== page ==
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TECHNICAL PAPERS

The Reconstruction of Significant Wave Height Time Series by Using a Neural Network Approach

[+] Author and Article Information
Felice Arena

Department of Mechanics and Materials–University ‘Mediterranea’ of Reggio Calabria, Loc. Feo di Vito–89100 Reggio Calabria–ItalyE-mail: arena@unirc.it

Silvia Puca

Department of Physics–University of Rome ‘La Sapienza’, Piazzale Aldo Moro 2–I-00185 Roma–ItalyE-mail: puca@meteoam.it

J. Offshore Mech. Arct. Eng 126(3), 213-219 (Feb 06, 2004) (7 pages) doi:10.1115/1.1782646 History: Received November 02, 2002; Revised February 06, 2004
Copyright © 2004 by ASME
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References

Figures

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Comparison between the learning error distribution (for a Learning Set given by year 1989) and the testing error distribution (obtained from the total sample testing set).
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The distribution of the significant wave height on the Weibull paper: comparison between actual data of buoy 46,012 (continuous line) and the output data of the MNN (o).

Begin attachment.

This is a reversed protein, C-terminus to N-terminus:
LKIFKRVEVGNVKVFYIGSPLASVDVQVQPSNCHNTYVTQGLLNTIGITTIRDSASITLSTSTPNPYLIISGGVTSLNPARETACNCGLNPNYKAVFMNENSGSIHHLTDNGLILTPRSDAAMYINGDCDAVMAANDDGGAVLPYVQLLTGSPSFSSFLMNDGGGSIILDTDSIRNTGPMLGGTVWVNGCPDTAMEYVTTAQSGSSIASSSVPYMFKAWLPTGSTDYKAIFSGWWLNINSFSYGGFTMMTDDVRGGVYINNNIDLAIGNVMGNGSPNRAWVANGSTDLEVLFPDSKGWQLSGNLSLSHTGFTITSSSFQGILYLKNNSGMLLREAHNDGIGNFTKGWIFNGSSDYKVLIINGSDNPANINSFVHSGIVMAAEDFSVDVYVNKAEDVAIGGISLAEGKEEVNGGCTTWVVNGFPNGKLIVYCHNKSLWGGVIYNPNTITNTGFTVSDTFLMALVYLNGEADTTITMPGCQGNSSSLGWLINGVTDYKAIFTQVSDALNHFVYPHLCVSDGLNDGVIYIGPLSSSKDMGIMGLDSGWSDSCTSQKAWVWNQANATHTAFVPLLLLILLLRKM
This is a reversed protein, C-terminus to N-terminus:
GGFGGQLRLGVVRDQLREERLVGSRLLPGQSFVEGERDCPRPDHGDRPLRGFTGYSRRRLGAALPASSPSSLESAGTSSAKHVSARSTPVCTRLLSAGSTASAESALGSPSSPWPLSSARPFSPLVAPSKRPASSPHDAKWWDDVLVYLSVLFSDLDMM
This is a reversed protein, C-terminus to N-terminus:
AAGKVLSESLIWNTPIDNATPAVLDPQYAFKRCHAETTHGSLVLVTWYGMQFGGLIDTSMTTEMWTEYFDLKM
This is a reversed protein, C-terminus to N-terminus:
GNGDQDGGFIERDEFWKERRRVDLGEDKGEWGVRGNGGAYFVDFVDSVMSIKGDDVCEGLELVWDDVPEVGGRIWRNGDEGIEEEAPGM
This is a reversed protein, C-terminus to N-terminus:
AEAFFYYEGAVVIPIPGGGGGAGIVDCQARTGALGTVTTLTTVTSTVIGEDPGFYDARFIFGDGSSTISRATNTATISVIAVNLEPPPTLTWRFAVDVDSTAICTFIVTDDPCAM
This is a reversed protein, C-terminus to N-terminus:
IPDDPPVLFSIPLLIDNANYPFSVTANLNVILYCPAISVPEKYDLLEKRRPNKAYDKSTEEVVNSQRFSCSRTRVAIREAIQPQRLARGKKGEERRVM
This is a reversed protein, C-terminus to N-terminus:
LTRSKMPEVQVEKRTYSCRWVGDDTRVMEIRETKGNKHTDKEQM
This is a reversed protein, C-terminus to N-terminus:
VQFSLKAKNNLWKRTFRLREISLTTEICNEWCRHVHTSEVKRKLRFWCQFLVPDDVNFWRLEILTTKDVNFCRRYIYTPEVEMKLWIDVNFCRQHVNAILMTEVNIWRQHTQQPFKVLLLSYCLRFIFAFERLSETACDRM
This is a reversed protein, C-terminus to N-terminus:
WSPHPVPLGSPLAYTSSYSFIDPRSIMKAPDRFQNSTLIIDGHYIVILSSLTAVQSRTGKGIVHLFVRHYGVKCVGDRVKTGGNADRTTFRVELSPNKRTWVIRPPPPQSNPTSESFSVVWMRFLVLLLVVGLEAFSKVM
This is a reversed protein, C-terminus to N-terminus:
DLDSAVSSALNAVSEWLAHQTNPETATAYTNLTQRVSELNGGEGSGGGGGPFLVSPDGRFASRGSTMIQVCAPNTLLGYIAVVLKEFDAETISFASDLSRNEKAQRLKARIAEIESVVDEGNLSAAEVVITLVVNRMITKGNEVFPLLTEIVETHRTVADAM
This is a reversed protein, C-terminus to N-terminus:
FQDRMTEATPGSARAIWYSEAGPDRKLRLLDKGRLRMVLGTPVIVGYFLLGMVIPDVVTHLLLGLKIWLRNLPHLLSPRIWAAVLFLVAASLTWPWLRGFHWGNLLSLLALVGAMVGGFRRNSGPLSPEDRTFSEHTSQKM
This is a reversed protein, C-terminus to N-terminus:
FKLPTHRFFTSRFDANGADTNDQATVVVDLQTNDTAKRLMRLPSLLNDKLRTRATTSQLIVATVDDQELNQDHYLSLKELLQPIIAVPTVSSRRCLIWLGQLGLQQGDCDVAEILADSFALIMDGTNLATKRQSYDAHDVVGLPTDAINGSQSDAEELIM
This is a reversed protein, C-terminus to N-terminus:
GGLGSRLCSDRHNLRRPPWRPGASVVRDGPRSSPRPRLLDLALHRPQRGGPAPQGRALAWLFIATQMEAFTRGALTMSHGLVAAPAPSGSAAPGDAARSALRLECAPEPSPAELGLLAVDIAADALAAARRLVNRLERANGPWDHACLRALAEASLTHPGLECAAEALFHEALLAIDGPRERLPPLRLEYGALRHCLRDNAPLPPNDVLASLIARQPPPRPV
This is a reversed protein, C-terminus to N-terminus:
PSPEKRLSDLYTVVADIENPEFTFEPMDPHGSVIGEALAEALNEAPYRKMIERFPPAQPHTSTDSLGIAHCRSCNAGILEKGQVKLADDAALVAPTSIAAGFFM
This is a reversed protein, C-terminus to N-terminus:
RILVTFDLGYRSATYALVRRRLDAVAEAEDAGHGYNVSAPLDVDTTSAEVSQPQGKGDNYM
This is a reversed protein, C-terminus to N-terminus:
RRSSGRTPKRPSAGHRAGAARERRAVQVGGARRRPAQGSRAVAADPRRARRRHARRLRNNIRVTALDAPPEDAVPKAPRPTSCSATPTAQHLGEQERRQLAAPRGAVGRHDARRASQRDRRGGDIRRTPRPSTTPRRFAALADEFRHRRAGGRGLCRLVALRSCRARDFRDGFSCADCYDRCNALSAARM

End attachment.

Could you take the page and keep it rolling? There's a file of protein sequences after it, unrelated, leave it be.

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Upper panel: significant wave height data of 46,012 NOAA buoy between October 1, 2000 and December 31, 2000. Lower panel: the corresponding data reconstructed by the neural network model during the testing phase, where the input data of the MNN are given by the significant wave height and wind direction of the buoy 46,026.
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The scatter diagram of the ETS heights obtained from actual data and testing data
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The return period R(Hs>h) of a sea storm in which the maximum significant wave height exceeds the threshold h, obtained for the actual data (continuous line) and for the output of the MNN during the testing phase (dotted line).
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The reconstruction of a gap during a storm recorded by NOAA 46,012 buoy in January 1983. Continuous line: actual data. Dotted line: data reconstructed by the MNN
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Comparison between probability density functions of significant wave height of the NOAA 46,012 buoy actual data (continuous line) and of the total sample, obtained adding all reconstructed data to the actual data of 46,012 buoy
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The strongest sea storm recorded by NOAA buoy 46,012, during December 1983 (upper panel); the corresponding ETS has height a=8.7 m and base b=58.2 hours. In the lower panel the probabilities of exceedance P(Hmax>H) of the actual storm (continuous line) and P(Hmax>H;a,b) of the ETS (dotted line) are compared
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The structure of the two-layered neural network
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The values of ε (Eq. (14)) for different ranges of significant wave height

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